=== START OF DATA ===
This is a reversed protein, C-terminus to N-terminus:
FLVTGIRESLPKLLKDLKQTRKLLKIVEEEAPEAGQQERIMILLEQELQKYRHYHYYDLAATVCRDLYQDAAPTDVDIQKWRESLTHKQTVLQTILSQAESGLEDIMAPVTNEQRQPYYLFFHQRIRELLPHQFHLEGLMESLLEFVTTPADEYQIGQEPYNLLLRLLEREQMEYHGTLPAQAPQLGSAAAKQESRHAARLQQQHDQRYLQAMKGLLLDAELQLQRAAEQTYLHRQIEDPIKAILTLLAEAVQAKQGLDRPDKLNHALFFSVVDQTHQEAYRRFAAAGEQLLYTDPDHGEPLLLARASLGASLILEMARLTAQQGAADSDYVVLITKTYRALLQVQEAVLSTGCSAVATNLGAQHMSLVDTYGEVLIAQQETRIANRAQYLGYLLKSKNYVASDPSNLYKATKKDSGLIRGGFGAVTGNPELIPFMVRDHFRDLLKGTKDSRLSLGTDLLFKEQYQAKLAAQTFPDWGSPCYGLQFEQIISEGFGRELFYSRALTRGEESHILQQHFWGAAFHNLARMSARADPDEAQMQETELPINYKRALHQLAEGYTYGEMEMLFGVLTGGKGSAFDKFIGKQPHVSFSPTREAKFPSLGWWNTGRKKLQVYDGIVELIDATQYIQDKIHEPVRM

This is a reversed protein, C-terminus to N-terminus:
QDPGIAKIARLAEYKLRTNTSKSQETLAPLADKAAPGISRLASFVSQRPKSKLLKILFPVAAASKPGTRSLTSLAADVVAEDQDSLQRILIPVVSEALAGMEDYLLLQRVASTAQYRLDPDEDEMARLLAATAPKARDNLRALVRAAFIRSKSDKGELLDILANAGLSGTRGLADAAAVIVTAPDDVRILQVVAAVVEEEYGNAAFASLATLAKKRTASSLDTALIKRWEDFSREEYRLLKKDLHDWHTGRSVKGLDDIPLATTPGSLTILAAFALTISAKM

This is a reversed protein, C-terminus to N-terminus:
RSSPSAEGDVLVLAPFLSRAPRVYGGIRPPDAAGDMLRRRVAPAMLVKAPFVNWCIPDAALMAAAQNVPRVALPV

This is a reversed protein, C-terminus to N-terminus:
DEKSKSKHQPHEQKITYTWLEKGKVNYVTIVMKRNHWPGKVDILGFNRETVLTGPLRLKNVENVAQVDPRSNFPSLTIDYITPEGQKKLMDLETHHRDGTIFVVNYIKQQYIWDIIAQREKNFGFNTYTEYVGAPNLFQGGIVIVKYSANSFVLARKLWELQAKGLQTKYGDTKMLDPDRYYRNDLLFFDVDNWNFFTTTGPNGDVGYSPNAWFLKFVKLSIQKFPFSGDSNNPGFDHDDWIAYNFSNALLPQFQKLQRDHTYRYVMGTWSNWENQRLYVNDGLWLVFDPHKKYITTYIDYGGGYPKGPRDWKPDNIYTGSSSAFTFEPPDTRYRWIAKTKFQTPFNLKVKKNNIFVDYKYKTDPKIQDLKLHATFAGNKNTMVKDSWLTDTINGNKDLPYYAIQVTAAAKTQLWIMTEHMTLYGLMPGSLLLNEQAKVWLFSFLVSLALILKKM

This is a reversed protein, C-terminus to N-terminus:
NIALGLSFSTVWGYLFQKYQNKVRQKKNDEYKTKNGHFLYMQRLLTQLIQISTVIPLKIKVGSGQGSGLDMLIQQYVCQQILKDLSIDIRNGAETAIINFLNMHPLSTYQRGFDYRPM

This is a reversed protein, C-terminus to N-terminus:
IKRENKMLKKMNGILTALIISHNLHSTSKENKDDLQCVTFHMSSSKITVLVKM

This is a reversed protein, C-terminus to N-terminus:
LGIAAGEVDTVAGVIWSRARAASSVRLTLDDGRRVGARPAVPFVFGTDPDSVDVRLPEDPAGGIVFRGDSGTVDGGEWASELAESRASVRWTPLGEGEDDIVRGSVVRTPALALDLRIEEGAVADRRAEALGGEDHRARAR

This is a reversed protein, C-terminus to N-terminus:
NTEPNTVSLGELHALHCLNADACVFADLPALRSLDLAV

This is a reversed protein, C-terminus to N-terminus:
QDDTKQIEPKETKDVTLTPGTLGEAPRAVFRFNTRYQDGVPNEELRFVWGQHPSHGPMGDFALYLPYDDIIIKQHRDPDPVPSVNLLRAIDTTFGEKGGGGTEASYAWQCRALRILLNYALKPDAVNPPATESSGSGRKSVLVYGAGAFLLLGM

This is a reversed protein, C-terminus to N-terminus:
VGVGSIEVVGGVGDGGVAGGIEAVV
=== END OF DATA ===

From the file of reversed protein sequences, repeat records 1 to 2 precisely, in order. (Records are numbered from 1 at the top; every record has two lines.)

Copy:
This is a reversed protein, C-terminus to N-terminus:
FLVTGIRESLPKLLKDLKQTRKLLKIVEEEAPEAGQQERIMILLEQELQKYRHYHYYDLAATVCRDLYQDAAPTDVDIQKWRESLTHKQTVLQTILSQAESGLEDIMAPVTNEQRQPYYLFFHQRIRELLPHQFHLEGLMESLLEFVTTPADEYQIGQEPYNLLLRLLEREQMEYHGTLPAQAPQLGSAAAKQESRHAARLQQQHDQRYLQAMKGLLLDAELQLQRAAEQTYLHRQIEDPIKAILTLLAEAVQAKQGLDRPDKLNHALFFSVVDQTHQEAYRRFAAAGEQLLYTDPDHGEPLLLARASLGASLILEMARLTAQQGAADSDYVVLITKTYRALLQVQEAVLSTGCSAVATNLGAQHMSLVDTYGEVLIAQQETRIANRAQYLGYLLKSKNYVASDPSNLYKATKKDSGLIRGGFGAVTGNPELIPFMVRDHFRDLLKGTKDSRLSLGTDLLFKEQYQAKLAAQTFPDWGSPCYGLQFEQIISEGFGRELFYSRALTRGEESHILQQHFWGAAFHNLARMSARADPDEAQMQETELPINYKRALHQLAEGYTYGEMEMLFGVLTGGKGSAFDKFIGKQPHVSFSPTREAKFPSLGWWNTGRKKLQVYDGIVELIDATQYIQDKIHEPVRM

This is a reversed protein, C-terminus to N-terminus:
QDPGIAKIARLAEYKLRTNTSKSQETLAPLADKAAPGISRLASFVSQRPKSKLLKILFPVAAASKPGTRSLTSLAADVVAEDQDSLQRILIPVVSEALAGMEDYLLLQRVASTAQYRLDPDEDEMARLLAATAPKARDNLRALVRAAFIRSKSDKGELLDILANAGLSGTRGLADAAAVIVTAPDDVRILQVVAAVVEEEYGNAAFASLATLAKKRTASSLDTALIKRWEDFSREEYRLLKKDLHDWHTGRSVKGLDDIPLATTPGSLTILAAFALTISAKM